My experiences with teaching are diverse. Below you will find details about a selection of the more interesting ones.


EEB Academy (2013)

Nick Rasmussen training EEB Academy high school students to identify insects

EEB Academy students sorting field-collected insects to construct a species accumulation curve.

I developed this internship program in collaboration with a group of other graduate students to teach high school students about concepts in ecology and evolutionary biology as well as research. The program consisted of hands-on laboratory and field exercises, reading published papers, and developing ideas for possible research projects. This course laid the groundwork for two similar internship programs that will occur next summer.


Freshman Seminar (2010, 2012)

During several semesters, I independently taught a course to introduce freshman undergraduates to research in ecology and evolutionary biology.  In this course, I assigned students to read papers written by members of the Rice Ecology and Evolutionary Biology faculty. We then discussed these papers as a group. Following this discussion, we toured the laboratories of the professors who wrote the papers. Through this course, students gained science literacy, and some even became research assistants in laboratories starting as soon as the following semester.


Tropical Ecology (2012)

Nick Rasmussen and student inducing leaf frog eggs to hatch near pond in Belize tropical rainforest

Creating vibrations to induce leaf frog eggs to hatch.

This summer course in Belize provided undergraduates with an introduction to the ecology of coral reefs and rainforests. I was the teaching assistant for this course during the first summer it was offered. Consequently, I was heavily involved with development of course curriculum. During the course itself, I helped conduct field exercises, present lectures, and grade assignments.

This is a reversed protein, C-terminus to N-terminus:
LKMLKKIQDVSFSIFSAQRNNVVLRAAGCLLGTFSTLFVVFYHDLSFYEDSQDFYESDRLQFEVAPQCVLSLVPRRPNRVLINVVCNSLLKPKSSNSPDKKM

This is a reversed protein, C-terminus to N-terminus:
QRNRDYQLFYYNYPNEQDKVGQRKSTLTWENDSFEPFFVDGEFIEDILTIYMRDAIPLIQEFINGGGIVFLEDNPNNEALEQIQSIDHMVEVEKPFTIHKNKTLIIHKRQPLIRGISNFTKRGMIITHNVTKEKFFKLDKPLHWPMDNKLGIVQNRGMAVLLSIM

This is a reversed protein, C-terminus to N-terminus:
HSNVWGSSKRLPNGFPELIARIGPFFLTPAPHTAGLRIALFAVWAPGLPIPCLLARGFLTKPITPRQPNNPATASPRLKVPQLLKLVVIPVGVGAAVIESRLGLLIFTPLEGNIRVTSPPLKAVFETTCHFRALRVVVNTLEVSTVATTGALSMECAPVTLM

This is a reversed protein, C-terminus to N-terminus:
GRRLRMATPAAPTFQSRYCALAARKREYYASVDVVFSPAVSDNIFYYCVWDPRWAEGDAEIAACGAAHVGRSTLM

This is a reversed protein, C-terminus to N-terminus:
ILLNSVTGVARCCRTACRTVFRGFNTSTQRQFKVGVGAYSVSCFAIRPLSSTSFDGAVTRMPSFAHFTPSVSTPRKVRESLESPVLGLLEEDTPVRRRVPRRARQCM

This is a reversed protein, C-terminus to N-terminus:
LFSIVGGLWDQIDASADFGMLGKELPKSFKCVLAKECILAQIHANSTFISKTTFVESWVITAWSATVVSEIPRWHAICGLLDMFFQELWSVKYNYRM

Field Techniques in Herpetology (2006)

As an undergraduate at Oklahoma State University, I was very interested in and involved with conducting field studies in ecology. During my junior year, I set up a project at the cross country course to survey and monitor the diversity of local amphibians and reptiles, primarily through the use of cover boards. I quickly realized that the diversity of herpetofauna at this site and the site’s close proximity to the university campus made this project an ideal introduction for students to field techniques in herpetology. Consequently, during my senior year, I developed a registered course under the supervision of Dr. Stanley Fox. I combined laboratory and field exercises to teach students how to recognize all the local amphibian and reptile species as well as proper techniques for sexing, measuring, and marking individuals of all the taxonomic groups. Through this project, I trained a group of students in a variety of skills, collected useful data on local herpetofaunal communities, and assembled a voucher collection of specimens, which resides in the Oklahoma State University Collection of Vertebrates.

Nick Rasmussen training Oklahoma State University Zoology students in herpetology field techniques using cover boards

Students capturing a skink they found under one of the cover boards.